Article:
For those who are old enough to have seen the movie, A patch of blue, the blind girl in that movie was cast as an uneducated helpless imbecile.
Those of us who have been employed, live on our own & function within normal society; though we may need adaptive tools are seen as “amazing.”
Though the ADA has made strides with reference to various means of accessibility, no legislation can force acceptance.
I also think mainstreaming in schools has a double edged sword. Though it allows the person who is blind to interact with sighted piers, it does not offer valuable skills one needs to function in the world without a sighted family member.
I was exposed to both public school & the state school for the blind. I am thankful for both experiences; as it taught me when & how to ask for the help I needed at the time I needed it.
Given today’s technology, I still find people who find it unbelievable that I am able to use a computer & a normal smart phone.
A quick story to validate my point is this.
I did the normal traditional Christmas meal for my daughter & grandkids. My 5 year old grandson asked me to bake him a blueberry pie. While at our Christmas table, he innocently asked, “Grandma, how can you do this if you are blind? I was prepared to answer his question on a level he could understand, however my daughter chastised him for asking such a question.
I only hope the next generation of people who happen to be blind are treated with a little more respect than our generation has been. We all have to earn what we get in this world, be it material or respect for our character.
We shouldn’t have to go uphill to attain the same accolades our sighted piers take for granted.
Blog comment from Russ Kiehne
After reading “iPad, Not the Most Economical Choice for Blind Consumers” and Testing Android Accessibility: I Give Up”, I’m glad I ended up buying a refurbished ipad mini. It has more volume and better sound than my ipod touch, victor reader stream booksense and plextalk pocket. With being able to lock the screen while playing audio content, I get much more play time than with my specialized players.
With the bard mobile app, I can read nls books on it. Books can be directly downloaded to the ipad mini. This can’t be done on my specialized players.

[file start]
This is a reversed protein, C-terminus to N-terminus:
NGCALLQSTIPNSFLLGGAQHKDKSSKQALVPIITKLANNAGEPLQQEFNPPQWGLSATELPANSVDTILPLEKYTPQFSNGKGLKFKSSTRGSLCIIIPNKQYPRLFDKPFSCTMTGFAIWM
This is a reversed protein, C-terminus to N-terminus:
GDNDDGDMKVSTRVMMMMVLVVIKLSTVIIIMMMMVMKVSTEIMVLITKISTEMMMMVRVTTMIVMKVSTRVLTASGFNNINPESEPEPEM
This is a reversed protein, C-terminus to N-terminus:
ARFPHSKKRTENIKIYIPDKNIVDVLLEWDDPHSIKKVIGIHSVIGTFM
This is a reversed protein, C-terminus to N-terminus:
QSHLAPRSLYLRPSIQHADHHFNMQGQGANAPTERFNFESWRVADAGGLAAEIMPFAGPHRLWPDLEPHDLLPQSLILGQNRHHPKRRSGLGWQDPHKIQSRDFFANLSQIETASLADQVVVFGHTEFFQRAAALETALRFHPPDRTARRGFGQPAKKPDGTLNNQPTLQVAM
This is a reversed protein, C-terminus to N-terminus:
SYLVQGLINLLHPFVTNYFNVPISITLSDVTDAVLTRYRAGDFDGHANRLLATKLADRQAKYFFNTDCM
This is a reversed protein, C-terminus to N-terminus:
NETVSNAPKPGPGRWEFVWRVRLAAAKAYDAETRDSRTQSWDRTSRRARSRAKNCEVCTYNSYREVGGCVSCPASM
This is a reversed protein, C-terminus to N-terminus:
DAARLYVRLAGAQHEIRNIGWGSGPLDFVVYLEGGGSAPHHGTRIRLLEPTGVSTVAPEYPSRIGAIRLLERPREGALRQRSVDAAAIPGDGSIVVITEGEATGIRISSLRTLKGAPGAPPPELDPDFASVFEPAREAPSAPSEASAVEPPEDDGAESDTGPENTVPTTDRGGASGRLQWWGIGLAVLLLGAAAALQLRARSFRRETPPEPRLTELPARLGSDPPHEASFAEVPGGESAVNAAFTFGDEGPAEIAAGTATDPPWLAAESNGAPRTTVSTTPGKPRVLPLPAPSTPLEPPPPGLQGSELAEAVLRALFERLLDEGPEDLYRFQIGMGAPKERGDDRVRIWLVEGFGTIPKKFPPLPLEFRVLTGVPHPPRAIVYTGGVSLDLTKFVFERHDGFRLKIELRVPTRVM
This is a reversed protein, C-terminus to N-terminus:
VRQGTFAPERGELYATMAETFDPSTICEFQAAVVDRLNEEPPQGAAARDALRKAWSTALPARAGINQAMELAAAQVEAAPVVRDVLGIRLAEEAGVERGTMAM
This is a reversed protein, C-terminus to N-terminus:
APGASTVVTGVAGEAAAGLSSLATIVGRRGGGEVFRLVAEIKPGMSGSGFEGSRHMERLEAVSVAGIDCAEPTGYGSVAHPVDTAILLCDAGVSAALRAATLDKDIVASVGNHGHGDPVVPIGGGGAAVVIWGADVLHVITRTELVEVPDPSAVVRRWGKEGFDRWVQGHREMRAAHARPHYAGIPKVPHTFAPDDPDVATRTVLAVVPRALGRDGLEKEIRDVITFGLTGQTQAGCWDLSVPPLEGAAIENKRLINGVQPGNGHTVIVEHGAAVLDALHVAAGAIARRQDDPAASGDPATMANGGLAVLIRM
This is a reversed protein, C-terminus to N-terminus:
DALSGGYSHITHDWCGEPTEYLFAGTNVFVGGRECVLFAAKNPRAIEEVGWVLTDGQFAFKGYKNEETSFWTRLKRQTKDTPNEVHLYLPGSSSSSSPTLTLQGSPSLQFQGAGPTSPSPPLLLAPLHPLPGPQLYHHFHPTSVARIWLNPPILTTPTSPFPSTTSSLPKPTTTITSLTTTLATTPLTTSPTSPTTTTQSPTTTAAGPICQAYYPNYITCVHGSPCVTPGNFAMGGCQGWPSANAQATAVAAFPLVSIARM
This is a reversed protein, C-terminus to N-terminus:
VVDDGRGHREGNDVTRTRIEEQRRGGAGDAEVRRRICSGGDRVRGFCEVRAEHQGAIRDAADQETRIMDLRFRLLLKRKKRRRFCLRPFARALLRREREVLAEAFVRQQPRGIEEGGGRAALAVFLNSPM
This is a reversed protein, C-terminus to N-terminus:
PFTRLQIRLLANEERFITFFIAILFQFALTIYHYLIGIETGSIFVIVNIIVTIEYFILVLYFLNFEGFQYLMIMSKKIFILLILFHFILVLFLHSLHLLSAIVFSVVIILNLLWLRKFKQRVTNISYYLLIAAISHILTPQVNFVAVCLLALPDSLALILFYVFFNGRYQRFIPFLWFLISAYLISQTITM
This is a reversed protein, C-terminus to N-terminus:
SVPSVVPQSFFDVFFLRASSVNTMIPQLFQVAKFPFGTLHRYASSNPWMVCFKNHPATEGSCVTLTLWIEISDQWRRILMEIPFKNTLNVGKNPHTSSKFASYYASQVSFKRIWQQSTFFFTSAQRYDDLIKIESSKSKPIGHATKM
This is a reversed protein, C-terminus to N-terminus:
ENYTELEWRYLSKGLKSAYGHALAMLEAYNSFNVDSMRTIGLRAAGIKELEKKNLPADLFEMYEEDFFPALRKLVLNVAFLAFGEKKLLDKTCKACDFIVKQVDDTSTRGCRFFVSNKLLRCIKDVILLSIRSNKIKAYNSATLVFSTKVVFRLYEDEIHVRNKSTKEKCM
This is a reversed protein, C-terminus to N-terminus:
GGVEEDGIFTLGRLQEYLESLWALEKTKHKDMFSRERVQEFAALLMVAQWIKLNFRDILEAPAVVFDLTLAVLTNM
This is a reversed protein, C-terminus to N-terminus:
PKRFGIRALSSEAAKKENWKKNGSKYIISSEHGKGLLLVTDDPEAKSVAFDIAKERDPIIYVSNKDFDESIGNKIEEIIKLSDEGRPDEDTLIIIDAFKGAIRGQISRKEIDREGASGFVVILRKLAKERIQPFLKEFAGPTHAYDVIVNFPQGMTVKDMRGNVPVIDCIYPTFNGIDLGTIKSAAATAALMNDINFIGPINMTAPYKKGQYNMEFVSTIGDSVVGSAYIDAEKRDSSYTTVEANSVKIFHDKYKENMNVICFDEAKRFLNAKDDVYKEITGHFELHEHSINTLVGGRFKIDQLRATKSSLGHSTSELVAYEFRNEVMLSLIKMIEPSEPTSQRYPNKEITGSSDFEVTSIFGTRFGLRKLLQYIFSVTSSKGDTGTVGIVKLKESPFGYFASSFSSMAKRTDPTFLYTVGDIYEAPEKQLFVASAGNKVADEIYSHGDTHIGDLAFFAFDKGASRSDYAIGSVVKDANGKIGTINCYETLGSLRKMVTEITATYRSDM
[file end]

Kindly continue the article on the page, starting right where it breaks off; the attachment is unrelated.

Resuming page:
It’s going to be a while before bard mobile comes to android!
With the audible app, I can read books from audible. Books can be directly downloaded to the ipad mini. I can’t do this with my specialized players.
With the Kindle app, I can read Kindle books from Amazon. I can’t do this with my specialized playrs.
With voice dream reader, I can read books from bookshare, unprotected epub and other file types. I use it to read multi-part mp3 audio books.
What’s nice about voice dream reader, you can download books from both bookshare and Project Gutenberg directly to the ipad mini. I bought the optional neospeech voice to make it sound just like a booksense when reading any text based file. Voice dream reader is supplied with Acapela. I can switch between Acapela and neospeech. I can’t see buying a second generation victor reader stream in order to download books from bookshare to it. With the specialized players I have, I can’t download books from bookshare to them. Is there an app like voice dream reader for android?
With the downcast app, I can download podcasts directly to the ipad mini. I can subscribe and unsubscribe to podcasts on it. With my plextalk pocket, I can’t subscribe and unsubscribe to podcasts on it. With the other two specialized players i have, I can’t download podcasts to them. Is there an app like downcast for android?
My ipad mini is now my favorite device for reading books, downloading and listening to podcasts and old time radio shows.
Your article and discussion about perceptions about those of us that are blind really hit home with me. I was mainstreamed before mainstreaming became in vogue in the 60′s and 70′s in Pittsburg California.